# meshgrid

Rectangular grid in 2-D and 3-D space

## Syntax

`[X,Y] = meshgrid(xgv,ygv)[X,Y,Z] = meshgrid(xgv,ygv,zgv)[X,Y] = meshgrid(gv)[X,Y,Z] = meshgrid(gv)`

## Description

`[X,Y] = meshgrid(xgv,ygv)` replicates the grid vectors `xgv` and `ygv` to produce a full grid. This grid is represented by the output coordinate arrays `X` and `Y`. The output coordinate arrays `X` and `Y` contain copies of the grid vectors `xgv` and `ygv` respectively. The sizes of the output arrays are determined by the length of the grid vectors. For grid vectors `xgv` and `ygv` of length `M` and `N` respectively, `X` and `Y` will have `N` rows and `M` columns.

`[X,Y,Z] = meshgrid(xgv,ygv,zgv)` produces three-dimensional coordinate arrays. The output coordinate arrays `X`, `Y`, and `Z` contain copies of the grid vectors `xgv`, `ygv`, and `zgv` respectively. The sizes of the output arrays are determined by the length of the grid vectors. For grid vectors `xgv`, `ygv`, and `zgv` of length `M`, `N`, and `P` respectively, `X`, `Y`, and `Z` will have `N` rows, `M` columns, and `P` pages.

`[X,Y] = meshgrid(gv)` is the same as `[X,Y] = meshgrid(gv,gv)`. In other words, you can reuse the same grid vector in each respective dimension. The dimensionality of the output arrays is determined by the number of output arguments.

`[X,Y,Z] = meshgrid(gv)` is the same as `[X,Y,Z] = meshgrid(gv,gv,gv)`. Again, the dimensionality of the output arrays is determined by the number of output arguments.

The output coordinate arrays are typically used to evaluate functions of two or three variables. They are also frequently used to create surface and volumetric plots.

## Input Arguments

 `xgv,ygv,zgv` Grid vectors specifying a series of grid point coordinates in the `x`, `y` and `z` directions, respectively. `gv` Generic grid vector specifying a series of point coordinates.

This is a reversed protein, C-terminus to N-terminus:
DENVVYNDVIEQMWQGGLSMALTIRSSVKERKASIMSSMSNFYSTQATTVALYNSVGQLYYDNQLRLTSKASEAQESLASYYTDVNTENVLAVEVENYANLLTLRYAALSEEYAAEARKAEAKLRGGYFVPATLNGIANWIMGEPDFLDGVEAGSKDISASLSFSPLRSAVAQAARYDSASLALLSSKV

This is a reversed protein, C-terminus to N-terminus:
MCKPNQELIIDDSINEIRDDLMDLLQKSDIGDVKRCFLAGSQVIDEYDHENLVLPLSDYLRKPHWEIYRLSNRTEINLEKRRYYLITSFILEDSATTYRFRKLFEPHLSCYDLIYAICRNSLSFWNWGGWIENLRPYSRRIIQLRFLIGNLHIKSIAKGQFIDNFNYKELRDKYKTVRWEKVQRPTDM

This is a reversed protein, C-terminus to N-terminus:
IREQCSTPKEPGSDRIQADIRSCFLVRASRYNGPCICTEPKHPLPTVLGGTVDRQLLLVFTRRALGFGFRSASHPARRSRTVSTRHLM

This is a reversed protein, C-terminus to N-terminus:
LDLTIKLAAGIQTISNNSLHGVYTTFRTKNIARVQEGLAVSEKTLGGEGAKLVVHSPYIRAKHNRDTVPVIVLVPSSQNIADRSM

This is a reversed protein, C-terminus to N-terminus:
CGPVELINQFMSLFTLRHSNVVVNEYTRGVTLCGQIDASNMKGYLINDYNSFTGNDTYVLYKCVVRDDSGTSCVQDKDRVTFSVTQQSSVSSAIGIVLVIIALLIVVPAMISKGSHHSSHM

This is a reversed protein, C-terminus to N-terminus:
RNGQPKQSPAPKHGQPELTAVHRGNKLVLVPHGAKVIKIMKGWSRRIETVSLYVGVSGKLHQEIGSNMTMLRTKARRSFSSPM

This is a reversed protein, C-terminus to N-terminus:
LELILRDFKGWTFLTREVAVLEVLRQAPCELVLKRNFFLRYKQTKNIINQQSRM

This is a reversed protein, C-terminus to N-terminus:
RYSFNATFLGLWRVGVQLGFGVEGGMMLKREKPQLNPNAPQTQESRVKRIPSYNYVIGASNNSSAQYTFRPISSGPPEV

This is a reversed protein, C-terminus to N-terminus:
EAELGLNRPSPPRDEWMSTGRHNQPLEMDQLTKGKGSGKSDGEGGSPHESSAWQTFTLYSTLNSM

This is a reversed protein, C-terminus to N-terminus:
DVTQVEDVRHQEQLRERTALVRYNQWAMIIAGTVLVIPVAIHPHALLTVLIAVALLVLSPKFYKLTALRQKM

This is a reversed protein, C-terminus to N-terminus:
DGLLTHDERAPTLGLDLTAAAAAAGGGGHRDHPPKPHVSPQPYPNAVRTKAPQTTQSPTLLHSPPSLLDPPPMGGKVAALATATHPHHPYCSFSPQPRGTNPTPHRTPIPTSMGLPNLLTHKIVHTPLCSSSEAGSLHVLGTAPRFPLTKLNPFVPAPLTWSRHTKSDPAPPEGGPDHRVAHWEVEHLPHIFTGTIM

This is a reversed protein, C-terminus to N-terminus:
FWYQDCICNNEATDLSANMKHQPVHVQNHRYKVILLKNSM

## Output Arguments

 `X,Y,Z` Output arrays that specify the full grid.

## Examples

### 2-D Grid From Vectors

Create a full grid from two monotonically increasing grid vectors:

```[X,Y] = meshgrid(1:3,10:14) X = 1 2 3 1 2 3 1 2 3 1 2 3 1 2 3 Y = 10 10 10 11 11 11 12 12 12 13 13 13 14 14 14```

### Plot 3-D Functional Surface

Use `meshgrid` to create a gridded (X,Y) domain.

```[X,Y] = meshgrid(-2:.2:2, -2:.2:2); ```

Evaluate the function over this domain and generate a surface plot of the results.

```Z = X .* exp(-X.^2 - Y.^2); surf(X,Y,Z) ```

expand all

### Tips

The `meshgrid` function is similar to `ndgrid`, however `meshgrid` is restricted to 2-D and 3-D while `ndgrid` supports 1-D to N-D. The coordinates output by each function are the same, but the shape of the output arrays in the first two dimensions are different. For grid vectors `x1gv`, `x2gv` and `x3gv` of length `M`, `N` and `P` respectively, ```meshgrid(x1gv, x2gv)``` will output arrays of size `N`-by-`M` while ```ndgrid(x1gv, x2gv)``` outputs arrays of size `M`-by-`N`. Similarly, `meshgrid(x1gv, x2gv, x3gv)` will output arrays of size `N`-by-`M`-by-`P` while ```ndgrid(x1gv, x2gv, x3gv)``` outputs arrays of size `M`-by-`N`-by-`P`. See Grid Representation in the MATLAB® Mathematics documentation for more information.